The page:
(Bloomberg corrects story published on Sept 2 to remove incorrect reference in role for Lee Kuan Yew's funeral.)
SINGAPORE (Sept 3): Singaporeans go to the polls on Sept. 11 with the People’s Action Party seeking to continue its unbroken stint in power since independence in 1965. Prime Minister Lee Hsien Loong is looking to improve on his party’s performance in the last election, where it lost a record number of seats to the opposition, and this year’s polls will be the first in which every seat is contested. Here are five faces to watch.
1. Man in Uniform
Ng Chee Meng, the former chief of the defense force with a 29-year military career, is the top new candidate for the ruling party. At 47, the ex-lieutenant-general will be the the highest- ranked military officer in Parliament if elected.
He’s contesting the district led by Deputy Prime Minister Teo Chee Hean, a former rear admiral and navy chief. As defense chief, Ng led preparations for the National Day parade, the highlight of Singapore’s celebrations for the 50 years since its founding as a modern city-state, as well as the March state funeral for the country’s first premier Lee Kuan Yew. The elder Lee is the father of the current premier.
Ng has an electrical engineering degree from the U.S. Air Force Academy and a masters in international relations from Tufts University. His family had strong ties in the military: his elder brother was the air force chief and is now a top civil servant at the Ministry of Defence, and his younger brother was navy chief and currently heads the nation’s pension fund.
“Stepping into politics is not unlike getting into the Cessna 172,” Ng said in a video posted on his Facebook page. “Having been an SAF commander, I think I bring in a level of organizational abilities. It gave me many opportunities to learn to be a leader, running a big organization that is as complex and wide ranging,” he said, referring to the armed forces.
2. Leader in Waiting?
Deputy prime minister and finance minister Tharman Shanmugaratnam may be a candidate to succeed Lee as the nation’s leader. Lee, 63, has said he hopes to not to be premier beyond age 70.
Shanmugaratnam, 58, was appointed chairman of the International Monetary Fund’s policy steering committee in 2011. In the Singapore election that year, he led a PAP team of five with the second-highest winning margin for a group district after Lee.
It’s a matter of time before a person of a minority ethnicity takes the top job in politics in Singapore, the Straits Times cited Shanmugaratnam as saying in July. Ethnic Chinese form the majority in Singapore. Still, the former central bank chief said he wouldn’t take on the role unless forced to, the newspaper reported.
Shanmugaratnam, who’s Sri Lankan Tamil, helped guide the nation through the 1997 Asian currency turmoil and the 2008 global financial crisis via his roles at the central bank and finance ministry. He joined the Monetary Authority of Singapore in 1982 and started his political career in 2001.
3. Influential Voice
Sylvia Lim, the second-in-command at Singapore’s only opposition group with elected lawmakers, has become the voice of the Workers’ Party with a growing social media presence. Since she set up her Instagram account three weeks ago, she has drawn more than 4,000 followers.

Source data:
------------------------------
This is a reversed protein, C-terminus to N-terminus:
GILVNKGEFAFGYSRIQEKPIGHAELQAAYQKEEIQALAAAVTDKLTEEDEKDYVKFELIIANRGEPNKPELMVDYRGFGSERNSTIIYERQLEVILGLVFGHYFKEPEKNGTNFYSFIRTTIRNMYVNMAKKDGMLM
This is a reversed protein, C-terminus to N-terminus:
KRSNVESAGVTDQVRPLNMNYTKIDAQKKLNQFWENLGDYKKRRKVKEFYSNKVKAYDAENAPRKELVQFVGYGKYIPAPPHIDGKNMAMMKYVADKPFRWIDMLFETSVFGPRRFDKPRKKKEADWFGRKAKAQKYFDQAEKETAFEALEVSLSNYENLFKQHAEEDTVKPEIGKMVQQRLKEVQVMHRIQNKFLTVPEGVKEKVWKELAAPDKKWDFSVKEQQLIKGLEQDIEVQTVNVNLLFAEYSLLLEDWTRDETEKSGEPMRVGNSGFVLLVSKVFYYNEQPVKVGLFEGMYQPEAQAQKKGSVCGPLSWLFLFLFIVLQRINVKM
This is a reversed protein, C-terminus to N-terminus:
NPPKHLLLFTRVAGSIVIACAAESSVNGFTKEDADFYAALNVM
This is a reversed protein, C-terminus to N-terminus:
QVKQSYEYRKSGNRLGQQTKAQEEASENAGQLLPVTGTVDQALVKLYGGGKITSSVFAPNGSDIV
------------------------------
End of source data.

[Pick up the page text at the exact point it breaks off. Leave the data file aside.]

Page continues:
In the 2011 polls, she led efforts to bring the party closer to the center to broaden its appeal. The strategy worked, giving opposition parties about 40 percent of the popular vote-- the most since Singapore split from Malaysia to become a sovereign state in 1965.
Born the year Singapore gained independence, Lim credits an early education at a Catholic convent with imbuing a spirit of activism and individual responsibility to right perceived wrongs. She has a law degree from the National University of Singapore and a postgraduate degree from the University of London, and was elected party chairman within two years of joining in 2001.
“The PAP is always a formidable opponent,” Lim said at a press conference last month. “They are the ruling party, with a huge party machinery and grassroots network. So as far as we are concerned, we will work hard to retain our seats.”
4. Comeback Kid?
The leader of the Singapore Democratic Party, Chee Soon Juan is making a return to the polls after 14 years. He was disqualified from recent elections after he was bankrupted by libel suits filed by the country’s former premiers.
An opposition politician since 1992, the 53-year-old has been jailed and fined for offenses including protesting without a permit. He had better luck at events outside Singapore, and has spoken at conferences including an International Bar Association symposium in Tokyo last year.
His party calls for the elimination of government-linked companies and an increase in social spending.
“We are the only party that has consistently iterated that our political rights and our economic progress are two sides of the same coin, they are inextricably bound,” Chee said in a speech last month. “Without advancement in our political rights, problems regarding our economic and social well-being cannot be addressed.”
5. Funny Man
Nicknamed the “blogfather” of Singapore, Lee Kin Mun’s posts under the moniker “mrbrown” have highlighted issues from housing to transport, and brought him to national attention. Prime Minister Lee pointed to his influence in his 2011 state of the nation address and has invited him to the presidential palace for tea.
The blogger has more than 187,000 followers on Twitter and 25,000 on Facebook -- more than each of Singapore’s two deputy prime ministers. He’s poked fun at politicians from both the PAP and the opposition, including a recent video which satirized the pageantry of unveiling new candidates.
Election season “is very busy for me,” said Lee, 46. “When I kicked off the first few shows, there were replies saying, OK, it has begun. The elections have formally begun because mrbrown has begun.”